Commercial agarose gel electrophoresis was effective, showing proper definition and separation of GAG bands. The GAG accumulation patterns observed were in accordance with the literature: DS, HS, and CS bands in MPS I; KS band in MPS IV; and DS and CS bands in MPS VI. Healthy controls did not show any accumulated GAG bands. This electrophoresis technique, adapted to a commercially available solid gel matrix, showed appropriate GAG migration with excellent separation and visualization of bands (Figure 1).

FIGURE 1 Electrophoresis in a commercial agarose gel (Geral(r), CELM). a) Electrophoresis run showing all GAG bands. KS = keratan sulfate, CS = chondroitin sulfate, HS = heparan sulfate, DS = dermatan sulfate. S = standard, C = control sample. b) Electrophoresis of an MPS I patient before and after enzyme replacement therapy (ERT). c) Electrophoresis of an MPS VI patient before and after ERT. m = months.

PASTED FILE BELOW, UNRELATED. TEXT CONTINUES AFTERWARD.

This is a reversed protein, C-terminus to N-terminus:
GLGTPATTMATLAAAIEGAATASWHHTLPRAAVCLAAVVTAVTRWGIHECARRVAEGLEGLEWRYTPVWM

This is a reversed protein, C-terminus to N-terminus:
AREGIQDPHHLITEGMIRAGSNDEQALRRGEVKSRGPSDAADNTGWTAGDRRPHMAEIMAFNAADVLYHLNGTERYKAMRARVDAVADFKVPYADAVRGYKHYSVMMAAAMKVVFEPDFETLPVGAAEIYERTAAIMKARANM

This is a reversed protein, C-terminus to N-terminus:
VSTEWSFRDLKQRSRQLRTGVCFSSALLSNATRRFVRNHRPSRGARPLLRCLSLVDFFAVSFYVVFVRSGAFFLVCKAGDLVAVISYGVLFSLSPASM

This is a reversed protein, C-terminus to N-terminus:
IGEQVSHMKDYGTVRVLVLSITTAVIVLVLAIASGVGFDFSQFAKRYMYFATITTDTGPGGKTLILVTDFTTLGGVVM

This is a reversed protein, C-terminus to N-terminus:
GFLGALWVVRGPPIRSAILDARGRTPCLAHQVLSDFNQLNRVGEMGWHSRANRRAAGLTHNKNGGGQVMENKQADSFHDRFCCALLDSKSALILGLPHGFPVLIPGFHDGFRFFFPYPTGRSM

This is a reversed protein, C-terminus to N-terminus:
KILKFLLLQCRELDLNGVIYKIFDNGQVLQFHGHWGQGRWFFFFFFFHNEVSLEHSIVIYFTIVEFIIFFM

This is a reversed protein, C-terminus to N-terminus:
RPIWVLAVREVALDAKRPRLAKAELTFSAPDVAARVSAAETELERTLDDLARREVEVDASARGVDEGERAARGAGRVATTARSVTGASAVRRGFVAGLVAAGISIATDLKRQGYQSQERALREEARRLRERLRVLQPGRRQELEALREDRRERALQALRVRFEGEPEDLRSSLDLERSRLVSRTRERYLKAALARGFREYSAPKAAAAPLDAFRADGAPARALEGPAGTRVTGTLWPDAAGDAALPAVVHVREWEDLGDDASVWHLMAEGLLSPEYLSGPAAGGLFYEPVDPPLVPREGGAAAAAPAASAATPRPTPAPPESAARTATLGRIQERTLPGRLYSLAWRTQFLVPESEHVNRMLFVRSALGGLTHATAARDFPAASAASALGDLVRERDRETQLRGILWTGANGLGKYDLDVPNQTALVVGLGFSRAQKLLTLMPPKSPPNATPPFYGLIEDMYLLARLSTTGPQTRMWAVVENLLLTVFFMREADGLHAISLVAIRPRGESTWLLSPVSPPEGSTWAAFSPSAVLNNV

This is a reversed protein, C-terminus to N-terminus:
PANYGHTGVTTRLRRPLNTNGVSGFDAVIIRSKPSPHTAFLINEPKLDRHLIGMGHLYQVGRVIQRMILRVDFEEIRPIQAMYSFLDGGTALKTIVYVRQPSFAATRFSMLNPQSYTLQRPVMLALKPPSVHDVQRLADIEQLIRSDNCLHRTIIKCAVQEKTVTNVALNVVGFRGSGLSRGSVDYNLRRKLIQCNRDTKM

CS and DS curves

The sensitivity and reproducibility of the commercial agarose gel electrophoresis technique were demonstrated through GAG standard curves obtained with 0.25, 0.5, 1.0, and 2.0 mg/mL solutions. This technique was sensitive and able to detect very small quantities (>0.1 µg) of GAGs. Three independent trials were carried out for both the CS (y=58.86x + 1.19) and DS (y=89.60x + 10.89) curves (Figure 2a). Reproducibility was analyzed through quantification of bands. Staining intensities were significantly different (p<0.0001, one-way ANOVA).